Jernard Jarreau, (pronounced Ja-Row) arrived to the University of Washington on July 3rd and is ready to take the campus and the world of NCAA basketball by storm. A couple of hours after he landed in Seattle, I was able to chat with Jarreau and get his thoughts not only on his style of play, but also on his ability to make an impact immediately for the Huskies. Part 1 will focus on his style of play, while Part 2 will analyze his fit with the Dawgs and his thoughts on playing for the Huskies.
Jarreau may be one of the most underrated players in the 2011 class, mostly because the majority of his progress was made after the scouts had seen and rated him. He told me that he only had one summer to really impress coaches and scouts because his junior year he had a wrist injury that kept him sidelined most of the year.
In that one summer, he went from being a low to mid-major player to becoming a 4-star player. However, he wasn’t done and he continued to improve and continued to bulk up and learn to control the paint and this is what the scouts missed. “I wasn’t one of the top in my position. I am trying to prove everybody wrong, I only had one summer to prepare myself because of a wrist injury my junior year. All I can do is continue working hard and that is what I am going to do.”
At one point in his life
he was playing the 1 and the 2. He was quick and could handle the ball with ease, and then he started growing. He shot up to 6’10, and he went from being a quick-ball handling guard to a quick-ball handling power forward. He said that now he is most comfortable at the power forward position but that his skills from being a guard remain, “My biggest strength is being fast and quick. I can get by defenders easy, even at my size.”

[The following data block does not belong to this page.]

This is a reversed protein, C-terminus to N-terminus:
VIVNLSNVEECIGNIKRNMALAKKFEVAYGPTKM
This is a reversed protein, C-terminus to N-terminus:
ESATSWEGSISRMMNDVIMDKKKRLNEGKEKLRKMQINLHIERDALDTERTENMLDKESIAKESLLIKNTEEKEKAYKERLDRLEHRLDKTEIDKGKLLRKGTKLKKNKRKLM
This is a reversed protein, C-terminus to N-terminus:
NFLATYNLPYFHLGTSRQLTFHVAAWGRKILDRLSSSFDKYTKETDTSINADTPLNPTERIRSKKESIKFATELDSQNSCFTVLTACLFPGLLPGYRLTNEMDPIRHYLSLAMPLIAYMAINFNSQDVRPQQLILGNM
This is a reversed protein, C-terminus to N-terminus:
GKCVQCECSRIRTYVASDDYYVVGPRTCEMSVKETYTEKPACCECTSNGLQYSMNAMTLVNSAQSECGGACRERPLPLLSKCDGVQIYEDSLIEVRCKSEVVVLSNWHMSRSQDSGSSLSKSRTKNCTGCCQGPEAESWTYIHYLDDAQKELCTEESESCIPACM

His game is most often compared to NBA super-star and former Seattle Supersonics 1st round pick, Kevin Durant. I asked him why he thinks that people compare him to Durant, “Durant is tall and he can shoot and he handle the ball.” Those are two things that even Scouts were impressed with Jarreau’s game at 6’10. Durant measures in at 6’9 and weighs about 230. However, in college Durant weighed about 215-225. This is the weight that Jarreau is shooting for by season start.
If you have seen any of Jarreau’s documentary videos, you have seen that he has a really smooth shot both inside and outside. I joked with him and asked if it was movie magic, which would only show him making shots but cut out the ones he missed, he laughed and said, “nah.”
With his handles, shot, and quickness behing his biggest strengths-those go right alongside what he is working on now, “I am working on finishing to the basket.” He knows how to get into the paint and score but he wants to become more consistent at finishing. He told me that he is getting stronger and that he doesn’t shy away from contact. That even though he is currently only 200 pounds and shooting for 220 by the start of the season, he fights for everything. He competes.
This competitive drive inside of Jarreau is what is going to contribute to success and an instant impact at UW. More on that in Part 2.